Easter Rabbit: Should you get yourself a delightful new pet Easter bunny, or is it better to resign yourself to the chocolate variety?
Do 95% of Easter bunnies really end up abandoned at shelters? The true answers
might shock you.
Easter is just around the corner. According to Ms. Corinne Fayo, founder and owner of the Rabbit Education Society, it is also the time of year that people LIE about rabbits (herwords and emphasis).
This year you’re bound eventually to see at least one news story about a single unwanted rabbit that got dropped off at a shelter.
This single story will hit the news with dire warnings about getting your kid a bunny for Easter. “95% will end up abandoned in shelters,” they assert.
“Make yours chocolate,” will be the punchline.
Yes, some Easter rabbits will end up in a shelter. But instead of the absurdly huge percentages cited by animal rights organizations (and quoted in the news), analysis of the available numbers shows that the figure is much closer to under 2% of rabbits in the USA. This includes all rabbits surrendered over a year’s time.
Yet stories about abandoned Easter bunnies continue to quote 80%,
90% or 95% as representing the percentage of bunnies that will be abandoned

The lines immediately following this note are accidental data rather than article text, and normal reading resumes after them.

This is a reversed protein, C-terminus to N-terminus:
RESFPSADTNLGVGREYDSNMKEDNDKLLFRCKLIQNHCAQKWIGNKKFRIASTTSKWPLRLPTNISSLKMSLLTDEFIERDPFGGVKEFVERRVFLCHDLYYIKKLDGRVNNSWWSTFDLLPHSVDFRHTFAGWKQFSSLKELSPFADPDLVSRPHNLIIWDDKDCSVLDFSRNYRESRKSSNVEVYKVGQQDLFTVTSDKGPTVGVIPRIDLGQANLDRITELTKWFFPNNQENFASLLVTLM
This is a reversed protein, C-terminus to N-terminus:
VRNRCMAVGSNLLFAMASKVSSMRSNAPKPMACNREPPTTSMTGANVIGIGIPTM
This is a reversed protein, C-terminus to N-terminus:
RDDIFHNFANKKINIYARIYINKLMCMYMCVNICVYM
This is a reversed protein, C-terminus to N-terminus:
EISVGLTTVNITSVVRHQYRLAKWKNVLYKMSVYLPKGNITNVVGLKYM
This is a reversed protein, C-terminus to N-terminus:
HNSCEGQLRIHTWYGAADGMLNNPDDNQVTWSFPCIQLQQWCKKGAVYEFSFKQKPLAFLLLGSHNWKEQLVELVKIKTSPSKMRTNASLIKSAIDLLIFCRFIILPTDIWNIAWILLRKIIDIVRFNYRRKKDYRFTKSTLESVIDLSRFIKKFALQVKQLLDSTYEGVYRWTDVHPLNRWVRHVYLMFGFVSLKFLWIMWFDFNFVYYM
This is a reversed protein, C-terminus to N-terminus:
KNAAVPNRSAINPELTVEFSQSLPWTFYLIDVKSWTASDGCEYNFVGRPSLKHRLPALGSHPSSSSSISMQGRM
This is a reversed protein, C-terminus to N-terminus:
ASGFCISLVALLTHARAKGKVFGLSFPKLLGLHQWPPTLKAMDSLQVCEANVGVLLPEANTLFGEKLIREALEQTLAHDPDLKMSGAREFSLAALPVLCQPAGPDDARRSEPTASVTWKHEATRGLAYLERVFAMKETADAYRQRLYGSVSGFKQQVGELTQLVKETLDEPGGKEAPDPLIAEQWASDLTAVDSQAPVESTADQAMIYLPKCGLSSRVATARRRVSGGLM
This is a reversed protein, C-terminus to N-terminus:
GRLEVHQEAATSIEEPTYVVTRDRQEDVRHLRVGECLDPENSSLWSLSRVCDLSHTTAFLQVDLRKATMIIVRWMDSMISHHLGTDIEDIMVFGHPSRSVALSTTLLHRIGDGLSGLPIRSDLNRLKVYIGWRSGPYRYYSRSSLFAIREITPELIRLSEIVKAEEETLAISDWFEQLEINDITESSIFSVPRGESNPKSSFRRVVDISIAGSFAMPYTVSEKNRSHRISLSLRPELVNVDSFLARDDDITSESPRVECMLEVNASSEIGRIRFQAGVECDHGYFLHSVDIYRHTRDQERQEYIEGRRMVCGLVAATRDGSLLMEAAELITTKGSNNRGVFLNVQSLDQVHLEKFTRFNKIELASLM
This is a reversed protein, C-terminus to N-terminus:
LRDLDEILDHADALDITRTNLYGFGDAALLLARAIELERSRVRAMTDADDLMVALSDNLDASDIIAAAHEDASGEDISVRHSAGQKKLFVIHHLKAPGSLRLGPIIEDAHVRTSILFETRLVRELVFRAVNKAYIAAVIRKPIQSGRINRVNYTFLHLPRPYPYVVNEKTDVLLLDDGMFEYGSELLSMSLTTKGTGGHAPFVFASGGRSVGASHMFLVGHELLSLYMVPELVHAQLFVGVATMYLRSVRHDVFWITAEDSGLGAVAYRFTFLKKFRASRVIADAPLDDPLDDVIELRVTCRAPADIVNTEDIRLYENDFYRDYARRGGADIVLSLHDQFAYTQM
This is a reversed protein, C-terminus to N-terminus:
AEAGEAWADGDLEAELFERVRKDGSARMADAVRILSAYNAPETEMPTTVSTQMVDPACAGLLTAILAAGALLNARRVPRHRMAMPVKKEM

just as soon as they outgrow the cute ‘bunny’ stage.
That would be an astronomical number of rabbits!
consider the numbers for a moment:
There are 324,118,787 million people in the USA as
23.5% of these are under 18 years of age,
therefore, 74,290,277 kids in the USA
If just one out of 10 of them begs for, or receives
a rabbit for Easter, then 7.4 million Easter bunnies will enter homes in the
USA during springtime just before Easter
Want me to drop the estimate to one out of 25 kids? Okay, one out of 25.
We’ll drop our estimate to 2.97 million bunnies acquired at Eastertime
If a bunny is sold at age 8 weeks in mid-April,
then it will be an adult at age 6 months in August
If 95% of these bunnies get dumped on shelters
by August, we would expect to find a sudden influx of roughly 2,823,031 rabbits flooding into
shelters by mid-August.
If 2.8 million Easter rabbits flooded animal shelters every single August,
you can bet your cockadoodle donut that every August, animal rights
organizations would contact every media outlet and file press releases
lambasting all the evil rabbit breeders for selling their bunnies to irresponsible
individuals who will abandon them.
But, there is no influx of 2.823 million rabbits every year in
Rabbits DO end up in shelters, of course. Sick rabbits. Pregnant ones
whose moodiness was mistaken for meanness. Truly mean rabbits that have no
business being pets. Rabbits with front teeth like samurai swords. Plus those rabbits caught in their owner’s life situation changes,
say, their owner is moving and can’t keep the bunny.
No doubt a few bunnies purchased this Easter season will
eventually end up in some shelter somewhere. This is a far cry from the
oft-quoted and completely unsubstantiated 95%.
So, where the heck do these Easter rabbit percentages come from??
Ms. Fayo has spent the last 15 years attempting to answer
this and other questions. After multiple phone calls and getting shuffled up the chain of
command of multiple animal rights organizations and long hours on the phone and